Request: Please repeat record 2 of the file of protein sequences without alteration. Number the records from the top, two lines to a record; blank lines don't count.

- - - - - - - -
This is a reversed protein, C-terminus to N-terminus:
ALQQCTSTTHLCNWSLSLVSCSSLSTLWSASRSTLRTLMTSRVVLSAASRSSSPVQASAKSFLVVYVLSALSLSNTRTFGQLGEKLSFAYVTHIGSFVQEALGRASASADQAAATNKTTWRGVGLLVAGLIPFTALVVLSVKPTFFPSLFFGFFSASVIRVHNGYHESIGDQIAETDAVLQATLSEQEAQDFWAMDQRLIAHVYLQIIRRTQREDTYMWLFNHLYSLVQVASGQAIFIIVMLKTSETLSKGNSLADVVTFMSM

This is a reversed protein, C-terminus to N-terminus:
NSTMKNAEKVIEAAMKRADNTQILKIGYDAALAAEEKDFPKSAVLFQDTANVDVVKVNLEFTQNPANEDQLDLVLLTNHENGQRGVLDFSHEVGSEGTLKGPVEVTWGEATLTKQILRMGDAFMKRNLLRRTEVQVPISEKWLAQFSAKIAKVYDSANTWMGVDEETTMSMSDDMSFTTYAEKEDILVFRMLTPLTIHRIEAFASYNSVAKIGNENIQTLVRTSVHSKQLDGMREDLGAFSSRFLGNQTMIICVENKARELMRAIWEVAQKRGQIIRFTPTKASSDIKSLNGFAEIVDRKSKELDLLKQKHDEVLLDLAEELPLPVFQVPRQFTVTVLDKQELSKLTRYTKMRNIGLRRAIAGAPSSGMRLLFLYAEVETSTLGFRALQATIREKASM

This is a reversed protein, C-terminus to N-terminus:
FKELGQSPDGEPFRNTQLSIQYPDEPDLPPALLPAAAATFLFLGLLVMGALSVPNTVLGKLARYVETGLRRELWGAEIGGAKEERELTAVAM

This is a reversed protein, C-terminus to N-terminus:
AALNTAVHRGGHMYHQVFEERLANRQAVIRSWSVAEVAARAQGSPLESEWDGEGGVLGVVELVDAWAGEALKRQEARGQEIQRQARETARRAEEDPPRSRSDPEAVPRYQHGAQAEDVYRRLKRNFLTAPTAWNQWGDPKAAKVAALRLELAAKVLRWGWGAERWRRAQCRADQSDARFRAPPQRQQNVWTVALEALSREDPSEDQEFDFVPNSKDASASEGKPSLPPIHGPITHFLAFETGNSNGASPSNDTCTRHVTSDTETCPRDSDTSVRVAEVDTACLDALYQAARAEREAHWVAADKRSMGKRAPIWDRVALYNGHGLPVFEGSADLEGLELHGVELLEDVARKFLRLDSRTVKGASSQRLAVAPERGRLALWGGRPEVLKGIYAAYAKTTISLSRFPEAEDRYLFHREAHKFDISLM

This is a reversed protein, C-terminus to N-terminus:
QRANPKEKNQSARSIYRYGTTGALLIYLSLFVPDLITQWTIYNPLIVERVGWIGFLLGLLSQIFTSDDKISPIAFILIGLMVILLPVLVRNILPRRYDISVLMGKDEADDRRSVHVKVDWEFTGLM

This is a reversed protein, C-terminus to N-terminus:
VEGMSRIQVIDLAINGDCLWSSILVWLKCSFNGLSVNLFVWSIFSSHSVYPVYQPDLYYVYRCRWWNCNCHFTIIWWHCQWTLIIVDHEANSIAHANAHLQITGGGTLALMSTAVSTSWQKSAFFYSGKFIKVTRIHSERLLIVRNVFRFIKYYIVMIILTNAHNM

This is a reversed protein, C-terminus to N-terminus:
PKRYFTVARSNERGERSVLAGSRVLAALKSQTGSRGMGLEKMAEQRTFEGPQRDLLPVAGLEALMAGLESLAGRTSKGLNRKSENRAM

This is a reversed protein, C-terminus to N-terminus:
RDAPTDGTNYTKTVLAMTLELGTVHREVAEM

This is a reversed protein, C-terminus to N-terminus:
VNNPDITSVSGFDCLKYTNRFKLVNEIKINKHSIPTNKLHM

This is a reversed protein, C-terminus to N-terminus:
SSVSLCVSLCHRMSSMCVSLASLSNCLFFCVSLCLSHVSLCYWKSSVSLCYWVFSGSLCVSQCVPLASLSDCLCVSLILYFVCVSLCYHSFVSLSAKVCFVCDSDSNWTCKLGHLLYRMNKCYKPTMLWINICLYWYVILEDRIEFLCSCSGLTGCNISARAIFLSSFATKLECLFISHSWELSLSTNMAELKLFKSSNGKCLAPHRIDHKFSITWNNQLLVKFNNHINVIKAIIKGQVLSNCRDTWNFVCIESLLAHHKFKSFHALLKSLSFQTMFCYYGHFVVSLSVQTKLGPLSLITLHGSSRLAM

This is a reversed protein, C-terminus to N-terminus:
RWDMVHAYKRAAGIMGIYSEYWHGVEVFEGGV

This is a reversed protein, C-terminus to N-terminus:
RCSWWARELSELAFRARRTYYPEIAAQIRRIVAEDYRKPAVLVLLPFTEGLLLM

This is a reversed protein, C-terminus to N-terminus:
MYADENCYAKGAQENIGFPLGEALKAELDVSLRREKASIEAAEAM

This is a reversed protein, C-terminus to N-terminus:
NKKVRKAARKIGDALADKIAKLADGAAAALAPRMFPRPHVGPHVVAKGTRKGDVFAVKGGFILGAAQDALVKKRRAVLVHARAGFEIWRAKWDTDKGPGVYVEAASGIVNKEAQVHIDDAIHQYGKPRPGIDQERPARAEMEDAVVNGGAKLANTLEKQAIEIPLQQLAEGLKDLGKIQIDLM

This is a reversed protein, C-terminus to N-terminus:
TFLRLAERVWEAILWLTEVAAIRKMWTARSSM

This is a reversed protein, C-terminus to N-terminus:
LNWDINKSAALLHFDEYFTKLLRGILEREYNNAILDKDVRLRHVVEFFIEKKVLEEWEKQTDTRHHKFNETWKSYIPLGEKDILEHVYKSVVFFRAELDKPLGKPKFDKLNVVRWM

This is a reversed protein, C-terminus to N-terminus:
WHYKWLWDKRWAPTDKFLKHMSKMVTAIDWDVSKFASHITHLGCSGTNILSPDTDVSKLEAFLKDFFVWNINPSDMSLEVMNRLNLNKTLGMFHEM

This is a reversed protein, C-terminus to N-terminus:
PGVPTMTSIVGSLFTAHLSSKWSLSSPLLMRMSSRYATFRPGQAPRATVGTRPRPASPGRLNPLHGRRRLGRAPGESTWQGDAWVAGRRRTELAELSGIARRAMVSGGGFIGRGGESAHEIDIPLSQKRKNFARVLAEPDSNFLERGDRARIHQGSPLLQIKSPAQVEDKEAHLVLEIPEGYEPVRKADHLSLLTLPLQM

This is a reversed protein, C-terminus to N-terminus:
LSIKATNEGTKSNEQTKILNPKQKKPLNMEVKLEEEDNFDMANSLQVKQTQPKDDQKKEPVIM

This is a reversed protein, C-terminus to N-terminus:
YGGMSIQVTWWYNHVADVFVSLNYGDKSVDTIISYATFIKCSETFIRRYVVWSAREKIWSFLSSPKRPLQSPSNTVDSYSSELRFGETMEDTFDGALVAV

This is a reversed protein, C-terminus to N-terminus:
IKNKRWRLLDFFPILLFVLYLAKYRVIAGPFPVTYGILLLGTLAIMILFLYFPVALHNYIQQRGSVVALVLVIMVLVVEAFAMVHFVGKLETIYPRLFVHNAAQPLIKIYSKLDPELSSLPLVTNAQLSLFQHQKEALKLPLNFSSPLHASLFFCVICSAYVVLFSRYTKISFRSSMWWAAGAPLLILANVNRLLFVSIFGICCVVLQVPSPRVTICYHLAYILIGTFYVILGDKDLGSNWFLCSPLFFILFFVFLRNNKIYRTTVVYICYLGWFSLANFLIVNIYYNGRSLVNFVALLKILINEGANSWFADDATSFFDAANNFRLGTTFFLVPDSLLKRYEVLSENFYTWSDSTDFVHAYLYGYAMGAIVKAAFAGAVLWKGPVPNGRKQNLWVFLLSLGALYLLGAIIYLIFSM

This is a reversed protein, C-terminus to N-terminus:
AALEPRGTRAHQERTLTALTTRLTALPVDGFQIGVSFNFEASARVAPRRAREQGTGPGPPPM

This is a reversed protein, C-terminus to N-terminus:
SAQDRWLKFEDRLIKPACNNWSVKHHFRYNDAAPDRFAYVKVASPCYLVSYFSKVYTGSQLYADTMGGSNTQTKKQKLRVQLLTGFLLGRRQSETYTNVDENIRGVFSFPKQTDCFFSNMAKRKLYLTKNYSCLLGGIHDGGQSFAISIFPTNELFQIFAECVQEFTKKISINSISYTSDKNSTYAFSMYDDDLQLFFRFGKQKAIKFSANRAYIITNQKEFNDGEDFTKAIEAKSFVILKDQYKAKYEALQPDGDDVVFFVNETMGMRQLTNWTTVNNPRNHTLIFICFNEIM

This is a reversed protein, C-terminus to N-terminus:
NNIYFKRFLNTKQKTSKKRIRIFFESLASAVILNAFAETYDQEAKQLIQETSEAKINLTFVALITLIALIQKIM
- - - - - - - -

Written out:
This is a reversed protein, C-terminus to N-terminus:
NSTMKNAEKVIEAAMKRADNTQILKIGYDAALAAEEKDFPKSAVLFQDTANVDVVKVNLEFTQNPANEDQLDLVLLTNHENGQRGVLDFSHEVGSEGTLKGPVEVTWGEATLTKQILRMGDAFMKRNLLRRTEVQVPISEKWLAQFSAKIAKVYDSANTWMGVDEETTMSMSDDMSFTTYAEKEDILVFRMLTPLTIHRIEAFASYNSVAKIGNENIQTLVRTSVHSKQLDGMREDLGAFSSRFLGNQTMIICVENKARELMRAIWEVAQKRGQIIRFTPTKASSDIKSLNGFAEIVDRKSKELDLLKQKHDEVLLDLAEELPLPVFQVPRQFTVTVLDKQELSKLTRYTKMRNIGLRRAIAGAPSSGMRLLFLYAEVETSTLGFRALQATIREKASM